Though Boucher no longer edits F&SF, he still does the book-review column. He spends most of it praising Theodore Sturgeon but expressing his dissatisfaction with “The Cosmic Rape.” This, Sturgeon's third novel, is an expansion on the novelet, “To Marry Medusa,” which appeared in Galaxy a few months ago. Alternatively, the Galaxy story may be a pared-down version of the novel. I recall the story, which was about an interstellar hive-mind's attempts to incorporate humanity, had said all that was needed to be said. I have to wonder what purpose the extra verbiage served.

Next up is “Dream Girl,” a slight head-trip penned by Ron Goulart, who had an interesting story back in July called “The Katy Dialogues.” The following story, “Somebody's Clothes, Somebody's Life,” by mystery-writer Cornell Woolrich, is written like a play and could easily be an episode of F&SF's counterpart to X Minus One. It's sheer fantasy involving a Countess with a gambling problem, a young woman with bigger problems, and the Russian clairvoyant who crosses their paths. Good affecting stuff. Finally, there is a cute three-page story by Walter S. Tevis, which I shan't spoil for you, but it's worth reading.

So that's that. 2.5 stars out of 5 for this week's F&SF, but that's only because the first half is a 1.5 and the latter is a 4.5.

You should all know that I am flying out to Japan this Friday with my family. This should not stem the tide of articles, however. I am bringing along this month's Astounding, two unread Heinlein novels, and I expect to catch up on my giant monster movies. It's my understanding that Godzilla has a sequel, and other movies by that studio have also recently come out. Here's hoping these films uphold the fine standard set by the first of them.

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I'm afraid this month's Magazine of Fantasy and Science Fiction (F&SF) thus far has been a bit of a let-down. I recognize that this sister magazine to Ellery Queen's Mystery Magazine has a reputation to uphold as the most “literary” of the Big Three science fiction digests (a lofty standing it shares with Galaxy and Astounding), but I think it has gone a bit too far.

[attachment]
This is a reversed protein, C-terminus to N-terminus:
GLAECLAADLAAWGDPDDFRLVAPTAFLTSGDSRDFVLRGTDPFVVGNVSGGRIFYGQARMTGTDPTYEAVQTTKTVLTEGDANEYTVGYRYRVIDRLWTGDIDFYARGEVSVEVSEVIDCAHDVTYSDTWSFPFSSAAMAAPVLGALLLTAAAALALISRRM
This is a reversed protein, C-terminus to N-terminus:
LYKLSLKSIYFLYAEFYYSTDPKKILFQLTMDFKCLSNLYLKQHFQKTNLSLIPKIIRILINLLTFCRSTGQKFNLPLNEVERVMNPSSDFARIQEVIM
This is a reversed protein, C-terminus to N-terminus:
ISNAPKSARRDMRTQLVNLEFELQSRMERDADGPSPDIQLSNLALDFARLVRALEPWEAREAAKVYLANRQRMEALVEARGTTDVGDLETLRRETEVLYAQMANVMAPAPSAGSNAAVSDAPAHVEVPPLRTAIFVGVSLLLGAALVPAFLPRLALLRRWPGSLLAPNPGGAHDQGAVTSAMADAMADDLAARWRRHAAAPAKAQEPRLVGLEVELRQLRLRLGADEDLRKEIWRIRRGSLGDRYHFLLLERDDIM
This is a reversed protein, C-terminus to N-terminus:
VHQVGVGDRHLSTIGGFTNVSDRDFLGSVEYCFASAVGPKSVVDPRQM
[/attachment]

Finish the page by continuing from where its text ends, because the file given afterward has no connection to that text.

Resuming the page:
Perhaps it's the doing of the new editor, Robert P. Mills, who took the reins when Anthony Boucher stepped down to pursue a more active writing career. Maybe this is what the audience wants. Maybe it's a phase. In any event, the stories are all long on imagery and short on plot and/or comprehensibility. I know I'm prone to writing purplish prose, and I've certainly got a strong snobbish streak, but this month's stories go too far even for me.

“The Eye and the Lightning” is an Algis Budrys-penned tale about a future in which (I think) scanning devices have given people almost unlimited ability to surveil, to destroy, and to teleport. People live in constant fear of being murdered at any moment by an unknown assailant who tired of his peepshow subject. They go to town swaddled in concealing clothes as some version of the Law of Contagion makes it easier to be a target of surveillance and attack if some of your clothes, skin or blood falls into someone else's possession. This tale chronicles what happens when one of the inhabitants of this dystopia invents a detector that allows a scanned person to identify and retaliate against his or her scanner.

Very atmospheric, but it didn't make much sense to me.

Asimov's science article goes too far in the other direction, perhaps. It is a primer on escape velocity, the minimum speed necessary to escape a body's gravity. There is not much to it. We would have been just as well served had he just submitted the charts showing escape velocity by planet without bothering with the explanation.

“Pink Caterpillar” is Tony Boucher's recent foray into writing: a mildly cute, but somewhat fluffy story about the paradox caused by the impossibility of being in two places (or times) at once.

At least I understood it. The same cannot be said for Fritz Leiber's “Poor Little Miss MacBeth,” which (I think?) is about an old witch in a post-apocalyptic setting. It's a short mood piece, and it doesn't make any sense. Perhaps one of my three fans can read it and tell me what a dunce I am.

The final tale of the first half of magazine is “Timequake,” by Miriam Allen Deford. Per the editorial forward, she's written a lot, but I've never heard of her. This story is about the consequences of the clock resetting 12 hours into the past, eliminating all actions done in that period, but leaving the memories of everyone intact. An interesting, if silly, premise. It's turned into a trivial, short tale.

Oh well. Here's hoping Part 2 comprises more substantial stuff.